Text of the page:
Speaking with Nine Political Editor Chris Uhlmann, Mr Frydenberg said it would be “a budget for the times”.
“Australian families will see cost of living relief,” he said.
He refused to reveal specifics of that relief, including around the fuel excise, tax breaks, or cash handouts to lower-income families.
But he said the government recognised that fuel prices – driven high by the war in Ukraine – was at the forefront of many peoples’ concerns.
And he denied that the Budget was focused on “buying” voters ahead of the upcoming Federal election.
“The measures to provide cost-of-living” relief will be targeted, they will be temporary, they will be proportionate,” Mr Frydenberg said.
The COVID-19 pandemic has left Australia in a financial black hole following massive relief funding over two years, with the national deficit spiralling.
Grilled by Uhlmann, Mr Frydenberg acknowledged that the Coalition had jettisoned “ideology” to help Australians – but maintained that they had been “rightly critical” of similar mass spending measures taken by the then-Labor government during the Global Financial Crisis of 2008-2009.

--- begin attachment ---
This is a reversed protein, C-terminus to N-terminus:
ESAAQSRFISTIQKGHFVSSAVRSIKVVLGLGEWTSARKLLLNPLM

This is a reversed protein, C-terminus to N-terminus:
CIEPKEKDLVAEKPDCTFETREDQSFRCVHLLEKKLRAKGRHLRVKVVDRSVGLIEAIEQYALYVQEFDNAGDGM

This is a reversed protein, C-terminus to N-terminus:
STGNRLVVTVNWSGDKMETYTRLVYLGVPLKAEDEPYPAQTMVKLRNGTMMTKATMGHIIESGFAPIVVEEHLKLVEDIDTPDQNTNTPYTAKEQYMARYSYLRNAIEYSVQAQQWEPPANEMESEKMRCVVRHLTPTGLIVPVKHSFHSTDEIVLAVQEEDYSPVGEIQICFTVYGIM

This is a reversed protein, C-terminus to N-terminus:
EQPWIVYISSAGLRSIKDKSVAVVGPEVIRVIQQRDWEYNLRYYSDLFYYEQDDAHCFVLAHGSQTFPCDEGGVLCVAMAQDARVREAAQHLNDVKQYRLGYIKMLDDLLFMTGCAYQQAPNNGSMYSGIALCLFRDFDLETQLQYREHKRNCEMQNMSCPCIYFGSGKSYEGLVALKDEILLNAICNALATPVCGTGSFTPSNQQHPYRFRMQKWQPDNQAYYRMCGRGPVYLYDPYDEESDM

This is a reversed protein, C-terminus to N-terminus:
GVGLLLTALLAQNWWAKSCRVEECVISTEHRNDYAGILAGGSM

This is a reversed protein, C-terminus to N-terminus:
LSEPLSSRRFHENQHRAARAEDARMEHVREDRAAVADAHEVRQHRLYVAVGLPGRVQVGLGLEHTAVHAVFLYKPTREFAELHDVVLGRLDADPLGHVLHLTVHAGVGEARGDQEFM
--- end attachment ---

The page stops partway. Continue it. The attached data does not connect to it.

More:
“We’ve responded in a very responsible and targeted way,” he said.
He wouldn’t be drawn on when Australians could expect to next see a surplus in the budget, but said there were promising signs.
“What I do project in Tuesday night’s budget is a material improvement to the bottom line, which we are banking,” he said.
You can watch the full interview in the player above.
Speaking in Western Australia today, Prime Minister Scott Morrison would also not be drawn on specifics of the budget, but said the cost of living measures would be in place across the entire community.
And he deflected suggestions this budget was the most important one of his political career.
“Every single budget, every decision we take as a government is important,” he said.
“(Budgets) are not about me, they’re not about Josh Frydenberg, they’re not about (Opposition Leader) Anthony Albanese, or anybody else that sits in the Parliamentary chamber.”
He said the government would continue to tackle inflation through “strong financial management”.
In apparent campaign mode despite the federal election not yet being called, Mr Morrison also seemed to coin a new phrase – “Albanomics” – as he made another pitch to the electorate on his government’s economic record.